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Crossover firewire cable

Discussion in 'Electronic Basics' started by Ray, Sep 30, 2005.

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  1. Ray

    Ray Guest

    There are two types of firewire cables: Straight-through and crossover.
    Which one is the most common and what are they for? Your guidance is
    appreciated.

    Thanks,

    Ray
     
  2. Rich Grise

    Rich Grise Guest

    Even though there is only one type of connector used, there are two
    kinds of ethernet ports - for lack of a better term, "client" and
    "server". Your DSL modem has a "server" jack, as do routers, hubs,
    and switches. Your built-in ethernet jack, and any add-on cards,
    (except a "router" card) are "client" style. If you have two
    computers _without_ any hubs, switches, or routers, and want
    to connect their ordinary "client" style ethernet ports together,
    you use a crossover cable, so that each "client" thinks the other
    is a "server".

    Hope This Helps!
    Rich
     
  3. Impmon

    Impmon Guest

    [snip]

    And how this relates to Firewire? Just had to ask since the original
    question is refering to Firewire cable and which type is more common.
     
  4. Rich Grise

    Rich Grise Guest

    OOps! OK, what's "firewire"? I'm guessing it's pretty much the same
    deal with the cables, just from the context - there's a "straight-
    through" and a "crossover" - it makes me think of the null modem
    cables from days of yore.

    OK, I've looked up "Firewire", and it uses hubs, so if they make
    crossover cables, it must be to connect two devices without using
    a hub. Call it a "null hub", maybe. :)

    Thanks,
    Rich
     
  5. Ray

    Ray Guest

    Rich,

    I note that the external hard disk, dvd writer, etc., normally have two
    firewire ports and requires a crossover cable to connect from pc to them and
    some other device, i.e., iPod docking, that has one firewire port on it and
    requires straight-through cable. When I buy the firewire cable, it seems
    the shops do not know what type of cables they are selling, unlike CAT5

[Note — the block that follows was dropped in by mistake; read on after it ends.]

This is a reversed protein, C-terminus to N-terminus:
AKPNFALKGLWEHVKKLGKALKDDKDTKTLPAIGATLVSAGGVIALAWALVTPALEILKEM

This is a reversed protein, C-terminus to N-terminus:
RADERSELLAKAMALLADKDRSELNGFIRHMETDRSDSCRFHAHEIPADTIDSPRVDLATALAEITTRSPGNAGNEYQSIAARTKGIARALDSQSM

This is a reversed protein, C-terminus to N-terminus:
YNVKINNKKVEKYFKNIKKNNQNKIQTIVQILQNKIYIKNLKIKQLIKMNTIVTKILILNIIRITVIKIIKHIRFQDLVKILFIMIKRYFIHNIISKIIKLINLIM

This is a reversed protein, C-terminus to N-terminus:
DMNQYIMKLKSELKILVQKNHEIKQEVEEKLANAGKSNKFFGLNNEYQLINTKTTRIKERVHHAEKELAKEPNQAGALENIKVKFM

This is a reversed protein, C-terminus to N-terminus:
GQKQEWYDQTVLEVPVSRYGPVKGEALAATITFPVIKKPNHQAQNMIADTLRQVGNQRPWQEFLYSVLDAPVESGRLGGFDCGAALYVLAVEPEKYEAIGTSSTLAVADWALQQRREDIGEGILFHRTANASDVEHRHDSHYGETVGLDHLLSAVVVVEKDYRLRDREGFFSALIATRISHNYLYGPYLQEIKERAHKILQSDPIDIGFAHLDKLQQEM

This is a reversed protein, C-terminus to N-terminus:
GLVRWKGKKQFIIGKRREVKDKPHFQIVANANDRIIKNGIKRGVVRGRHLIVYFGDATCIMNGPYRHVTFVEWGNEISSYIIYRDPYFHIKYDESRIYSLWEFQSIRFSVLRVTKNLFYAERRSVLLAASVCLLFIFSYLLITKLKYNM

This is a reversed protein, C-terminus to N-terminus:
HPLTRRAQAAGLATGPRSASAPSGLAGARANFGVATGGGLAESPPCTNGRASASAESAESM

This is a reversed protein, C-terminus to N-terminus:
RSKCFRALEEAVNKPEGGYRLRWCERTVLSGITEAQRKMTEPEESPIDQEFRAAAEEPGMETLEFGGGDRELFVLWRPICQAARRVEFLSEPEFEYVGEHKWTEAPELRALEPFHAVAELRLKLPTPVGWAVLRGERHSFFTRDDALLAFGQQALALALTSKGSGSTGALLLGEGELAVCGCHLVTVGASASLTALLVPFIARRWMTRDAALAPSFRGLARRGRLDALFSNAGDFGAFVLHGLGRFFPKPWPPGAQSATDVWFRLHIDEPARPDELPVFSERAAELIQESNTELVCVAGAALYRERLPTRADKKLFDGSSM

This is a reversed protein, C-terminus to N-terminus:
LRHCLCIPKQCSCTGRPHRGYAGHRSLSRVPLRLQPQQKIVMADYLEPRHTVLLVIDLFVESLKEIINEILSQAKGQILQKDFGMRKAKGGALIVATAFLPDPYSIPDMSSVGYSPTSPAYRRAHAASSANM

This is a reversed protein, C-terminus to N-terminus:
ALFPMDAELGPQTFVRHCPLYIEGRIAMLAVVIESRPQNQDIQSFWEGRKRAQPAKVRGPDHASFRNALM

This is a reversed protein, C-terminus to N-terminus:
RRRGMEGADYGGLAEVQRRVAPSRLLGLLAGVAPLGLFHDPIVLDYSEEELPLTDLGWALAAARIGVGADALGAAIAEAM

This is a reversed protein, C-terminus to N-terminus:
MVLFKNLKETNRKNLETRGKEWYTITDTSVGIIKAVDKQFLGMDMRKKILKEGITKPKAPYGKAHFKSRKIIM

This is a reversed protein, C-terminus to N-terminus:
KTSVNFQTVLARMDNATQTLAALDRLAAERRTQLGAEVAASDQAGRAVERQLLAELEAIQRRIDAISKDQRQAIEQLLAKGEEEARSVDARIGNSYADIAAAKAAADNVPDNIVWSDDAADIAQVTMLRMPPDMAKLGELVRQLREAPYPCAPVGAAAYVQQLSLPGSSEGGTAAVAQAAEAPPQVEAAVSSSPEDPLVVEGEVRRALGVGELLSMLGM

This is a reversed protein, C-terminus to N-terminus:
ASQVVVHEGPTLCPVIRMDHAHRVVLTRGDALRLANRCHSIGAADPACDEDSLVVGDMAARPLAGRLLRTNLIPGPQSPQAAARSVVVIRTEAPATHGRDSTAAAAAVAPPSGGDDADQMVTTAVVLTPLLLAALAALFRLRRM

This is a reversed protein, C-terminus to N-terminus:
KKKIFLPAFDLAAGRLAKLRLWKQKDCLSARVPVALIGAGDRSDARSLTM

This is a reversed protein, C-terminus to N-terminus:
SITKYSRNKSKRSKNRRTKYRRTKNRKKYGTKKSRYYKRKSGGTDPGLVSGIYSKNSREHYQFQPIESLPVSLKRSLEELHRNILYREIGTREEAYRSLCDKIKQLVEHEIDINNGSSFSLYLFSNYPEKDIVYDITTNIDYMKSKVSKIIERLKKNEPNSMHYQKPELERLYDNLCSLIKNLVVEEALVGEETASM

cable that normally marked on the packaging.

    It leads me to find out if there are two types of cable readily available on
    the market or iPod docking device accompanying cable is custom-made one. I
    am unsure if the same technology of CAT5 cable is applied to firewire as
    well. Your guidance is appreciated.

    Thanks,

    Ray

     
  6. Kitchen Man

    Kitchen Man Guest

    Interesting discussion. My browsing is showing that firewire cables
    are not sold as "straight" and "crossover," but rather by connector
    type. The 6-pin connector is the computer side, and the 4-pin
    connector is the component side. So it would seem that if one wants
    to connect PC to PC, you use a cable with two 6-pin connectors, and if
    one wants to connect two peripherals together, one uses a 4-pin to
    4-pin connector, etc.

    Perhaps the people you are trying to buy cables from do not understand
    what you want to buy because you are using the wrong terminology?

    A little more digging reveals that IEEE-1394 uses a somewhat different
    configuration than the Tx/Rx setup that those familiar with RS-232A
    and ethernet would know, and is more akin to MIL-STD-1553. What has
    driven you to believe that there are crossover IEEE-1394 cables? I'm
    not saying there aren't, but I sure can't find any reference to them.
    Are you using adapters that switch between 6-pin to 4-pin, or
    male-to-female, that might be of non-standard construction?

    http://www1.electusdistribution.com.au/images_uploaded/firewire.pdf
    "NOTE that in all standard IEEE 1394 cables, the connections to the
    two signal twisted pairs are transposed between the two ends. That is,
    in a 6-pin to 6-pin cable pins 4 and 3 at each end connect to pins 6
    and 5 at the other, respectively. Similarly in a 4-pin to 4-pin cable
    pins 2 and 1 at each end connect to pins 4 and 3 at the other,
    respectively."
     
  7. Ray

    Ray Guest

    Kitchen,

    Many thanks for your good information.

    You are quite right that most shops are selling 6-pin to 6-pin, 4-pin to
    4-pin or 6-pin to 4-pin cable without mentioning crossover or
    straight-through types. However, I do have purchased some cables that are
    straight-through type and some docking devices that require such type of
    cables.

    One obvious different is that the devices that require straight-through
    cable have only one firewire port while the devices that require crossover
    or so-called standard cable have two firewire ports that can connect more
    than one device in daisy-chain format. Does the connection method determine
    the use of cable type?

    Ray
     
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